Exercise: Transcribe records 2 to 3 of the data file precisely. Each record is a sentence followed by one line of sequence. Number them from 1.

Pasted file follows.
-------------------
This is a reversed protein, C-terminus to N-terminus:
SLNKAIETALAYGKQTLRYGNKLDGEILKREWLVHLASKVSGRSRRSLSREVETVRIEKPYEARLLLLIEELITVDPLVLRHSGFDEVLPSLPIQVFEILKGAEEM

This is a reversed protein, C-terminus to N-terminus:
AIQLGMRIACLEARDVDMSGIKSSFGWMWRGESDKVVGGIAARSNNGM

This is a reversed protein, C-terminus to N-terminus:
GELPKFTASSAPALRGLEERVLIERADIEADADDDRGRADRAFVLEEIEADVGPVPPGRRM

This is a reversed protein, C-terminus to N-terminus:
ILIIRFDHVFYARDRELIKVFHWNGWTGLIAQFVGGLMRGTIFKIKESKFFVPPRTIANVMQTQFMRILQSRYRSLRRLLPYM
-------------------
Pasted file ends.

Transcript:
This is a reversed protein, C-terminus to N-terminus:
AIQLGMRIACLEARDVDMSGIKSSFGWMWRGESDKVVGGIAARSNNGM

This is a reversed protein, C-terminus to N-terminus:
GELPKFTASSAPALRGLEERVLIERADIEADADDDRGRADRAFVLEEIEADVGPVPPGRRM